It was a fun movie to watch, and it clearly had an enormous budget. The CGI was great and I especially like the gods’ “true forms”, even though everything was gold. The casting was great, as the actor are all good actors, except Elodie Yung. She was just annoying. It annoyed me that the only black actor was automatically the sassy, black character. It was cliched and tired. I would have liked to see more people of colour in this movie but that’s an issue for another day. All-in-all though, this was a fun watch, from an historical, mythological and film perspective.
My rating: 4/5
Buy or rent Gods of Egypt on Amazon.
In keeping with the Egyptian theme, we decided to round our day off with Exodus: Gods and Kings. What a complete crock of shit.
Let me also just get this bit of controversy out of the way before I start: there is no record (other than the bible) or archaeological evidence that 2 million Jews (based on the figure of 600 000 males) left Egypt during that time depicted in the bible. For this reason, I am referring to the story as mythology. It still holds important cultural and religious meaning, just as any other peoples’ mythologies do.
Running time: 150 minutes
Director: Ridley Scott
Inaccuracies vs. The Mythology
- White buildings and statues in Egypt vs. Walls and statuary being colourfully painted
- Miriam and Jochebed living with Moses in the palace, as his servants vs. Moses raised by the Pharaoh’s daughter
- Moses hitting his head on a rock and then talking to a child and a burning bush vs. Moses’ tending a flock and hearing a voice call to him, finding the burning bush and speaking with the angel
- The God of Abraham represent by Malak in the form of a child beside the bush vs. an angel of the Lord appearing inside the burning bush to speak to Moses
- The cause, number and order of the plagues (no lice and no raining fire) vs. ten plagues in order caused by the Lord, who was making Pharaoh refuse to let the Israelites go
- No negotiation with Pharaoh vs. Moses asking Pharaoh to let his people go each day
- No snake vs. Aaron taking instruction from the Lord and casting his staff onto the ground in front of Pharaoh and his men, and it turning into a snake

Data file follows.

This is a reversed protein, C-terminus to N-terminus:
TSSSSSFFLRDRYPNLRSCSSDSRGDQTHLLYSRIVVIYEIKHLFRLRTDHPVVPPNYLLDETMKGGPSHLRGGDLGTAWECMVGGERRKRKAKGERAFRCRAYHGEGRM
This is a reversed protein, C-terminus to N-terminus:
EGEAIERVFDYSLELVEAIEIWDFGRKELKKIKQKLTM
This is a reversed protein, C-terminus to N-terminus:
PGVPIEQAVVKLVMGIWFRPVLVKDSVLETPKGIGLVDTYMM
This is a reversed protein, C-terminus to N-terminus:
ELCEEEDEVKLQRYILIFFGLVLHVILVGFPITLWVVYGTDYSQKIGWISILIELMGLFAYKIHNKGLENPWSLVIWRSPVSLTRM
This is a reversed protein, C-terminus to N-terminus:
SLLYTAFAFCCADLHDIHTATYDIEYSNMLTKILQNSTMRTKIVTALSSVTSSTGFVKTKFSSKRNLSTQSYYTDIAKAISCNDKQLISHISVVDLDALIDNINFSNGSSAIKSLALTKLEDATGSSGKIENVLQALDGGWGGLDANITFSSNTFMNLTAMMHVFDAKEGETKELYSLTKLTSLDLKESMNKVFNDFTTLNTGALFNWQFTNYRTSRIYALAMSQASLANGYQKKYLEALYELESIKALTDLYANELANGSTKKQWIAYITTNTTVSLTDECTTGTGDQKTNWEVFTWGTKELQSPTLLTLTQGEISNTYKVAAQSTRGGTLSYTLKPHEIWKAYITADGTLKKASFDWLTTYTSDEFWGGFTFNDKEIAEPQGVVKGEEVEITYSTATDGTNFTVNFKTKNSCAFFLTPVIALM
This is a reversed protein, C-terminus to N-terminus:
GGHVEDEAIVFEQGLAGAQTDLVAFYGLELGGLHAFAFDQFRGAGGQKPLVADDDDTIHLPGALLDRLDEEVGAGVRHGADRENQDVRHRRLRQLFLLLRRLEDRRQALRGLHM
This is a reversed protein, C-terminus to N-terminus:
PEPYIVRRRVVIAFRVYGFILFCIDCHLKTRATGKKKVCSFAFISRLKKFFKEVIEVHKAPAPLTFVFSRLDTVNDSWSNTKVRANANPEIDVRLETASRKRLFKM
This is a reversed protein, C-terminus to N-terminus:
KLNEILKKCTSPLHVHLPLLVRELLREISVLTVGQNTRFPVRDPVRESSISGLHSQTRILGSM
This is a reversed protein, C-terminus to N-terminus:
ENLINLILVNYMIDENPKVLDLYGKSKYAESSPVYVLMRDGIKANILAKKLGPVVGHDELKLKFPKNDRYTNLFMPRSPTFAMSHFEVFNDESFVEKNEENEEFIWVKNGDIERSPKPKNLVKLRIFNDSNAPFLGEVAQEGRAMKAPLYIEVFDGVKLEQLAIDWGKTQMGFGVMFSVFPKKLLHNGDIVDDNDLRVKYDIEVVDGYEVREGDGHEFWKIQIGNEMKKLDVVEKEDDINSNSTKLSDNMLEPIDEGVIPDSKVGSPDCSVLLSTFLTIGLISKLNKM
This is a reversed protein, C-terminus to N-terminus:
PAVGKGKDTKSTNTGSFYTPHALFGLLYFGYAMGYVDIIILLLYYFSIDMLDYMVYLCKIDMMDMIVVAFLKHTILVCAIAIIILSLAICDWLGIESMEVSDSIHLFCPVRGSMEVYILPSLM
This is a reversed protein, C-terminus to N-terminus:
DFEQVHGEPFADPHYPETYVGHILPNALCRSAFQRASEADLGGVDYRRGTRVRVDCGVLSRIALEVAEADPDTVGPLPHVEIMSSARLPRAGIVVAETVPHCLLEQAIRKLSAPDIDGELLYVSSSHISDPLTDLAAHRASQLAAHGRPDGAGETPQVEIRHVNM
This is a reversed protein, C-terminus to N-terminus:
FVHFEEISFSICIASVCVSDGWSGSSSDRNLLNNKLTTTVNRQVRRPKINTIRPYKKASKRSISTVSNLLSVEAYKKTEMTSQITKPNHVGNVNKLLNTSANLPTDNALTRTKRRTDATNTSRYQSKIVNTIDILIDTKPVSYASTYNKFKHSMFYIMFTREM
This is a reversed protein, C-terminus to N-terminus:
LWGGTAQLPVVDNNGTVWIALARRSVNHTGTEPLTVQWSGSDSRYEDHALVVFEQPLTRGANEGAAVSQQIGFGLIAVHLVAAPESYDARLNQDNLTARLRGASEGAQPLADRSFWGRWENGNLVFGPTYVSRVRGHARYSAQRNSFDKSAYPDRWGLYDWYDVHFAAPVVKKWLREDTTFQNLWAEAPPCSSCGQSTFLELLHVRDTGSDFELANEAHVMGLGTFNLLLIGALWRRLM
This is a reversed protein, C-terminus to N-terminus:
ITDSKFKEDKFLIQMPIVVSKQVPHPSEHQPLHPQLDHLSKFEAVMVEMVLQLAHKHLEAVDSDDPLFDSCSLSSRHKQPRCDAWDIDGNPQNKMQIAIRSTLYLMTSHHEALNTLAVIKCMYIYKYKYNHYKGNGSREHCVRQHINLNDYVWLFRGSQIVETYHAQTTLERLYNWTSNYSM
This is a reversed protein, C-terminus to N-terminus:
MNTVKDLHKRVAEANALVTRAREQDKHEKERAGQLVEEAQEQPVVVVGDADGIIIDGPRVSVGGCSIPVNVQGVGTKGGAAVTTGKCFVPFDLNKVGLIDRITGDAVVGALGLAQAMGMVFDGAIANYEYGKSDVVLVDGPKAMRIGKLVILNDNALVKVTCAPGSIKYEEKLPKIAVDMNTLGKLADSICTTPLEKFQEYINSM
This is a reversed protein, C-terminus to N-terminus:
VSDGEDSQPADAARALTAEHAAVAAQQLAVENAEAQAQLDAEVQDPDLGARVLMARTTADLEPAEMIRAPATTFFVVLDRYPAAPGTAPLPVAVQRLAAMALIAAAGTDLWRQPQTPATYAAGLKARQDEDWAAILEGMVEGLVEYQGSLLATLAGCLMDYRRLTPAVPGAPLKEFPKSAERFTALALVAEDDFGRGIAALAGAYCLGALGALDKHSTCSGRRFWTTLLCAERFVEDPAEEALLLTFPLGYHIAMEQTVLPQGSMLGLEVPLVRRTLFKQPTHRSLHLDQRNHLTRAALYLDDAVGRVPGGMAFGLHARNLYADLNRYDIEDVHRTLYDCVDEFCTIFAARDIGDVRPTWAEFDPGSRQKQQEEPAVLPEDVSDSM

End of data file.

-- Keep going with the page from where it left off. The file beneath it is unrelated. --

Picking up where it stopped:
- The Red Sea moving aside for the wayward travelers, while Moses slept vs. Moses parting the Red Sea with the help of the Lord
This was a boring movie to watch. Epic in scale and as shiny as Gods of Egypt the movie felt empty, slow and lacklustre. The changes to the biblical account of the Exodus worked against the film. In fact, Ridley Scott made it seem like the entire Exodus was the result of a Traumatic Brain Injury or severe hallucinations. I also couldn’t understand why this weird blue filter was used for the entire film. When everything wasn’t blue, it was gold. Fundamental elements of the story was changed for the film, like the absence of Aaron (Moses’ brother) in negotiations with Pharaoh and Moses’ sister and mother living in the palace with him. Further, I haven’t a clue as to why it was sub-titled “Gods and Kings”. The “Kings” I get but the “Gods” not so much. I saw one angry child, who alternated between representing the Lord and the angel Malak, while the Egyptian gods were nowhere to be seen. I will say that Isaac Andrews gave a spectacular performance. That kid is going places. Other than that, there is no real reason to watch this movie.
My rating: 2/5
Buy Exodus: Gods and Kings on Amazon.
And that was our Historically Inaccurate Movie day. Many people will argue that mythologies cannot be incorrect as they are just made up stories anyway. What many people do not realise is that to the civilisations to whom those mythologies belong, they were considered historical accounts of the foundations of their civilisation and empire (Rome – Romulus and Remus), they were biographies of, then considered, historical figures (Herakles and Achilles), they were often the basis for religious practice (The Elusinian Mysteries), and the creation stories of their time (Gaia and Oceanus – Greek, and Nun and Chaos – Egypt), meaning that they can only be altered within reason.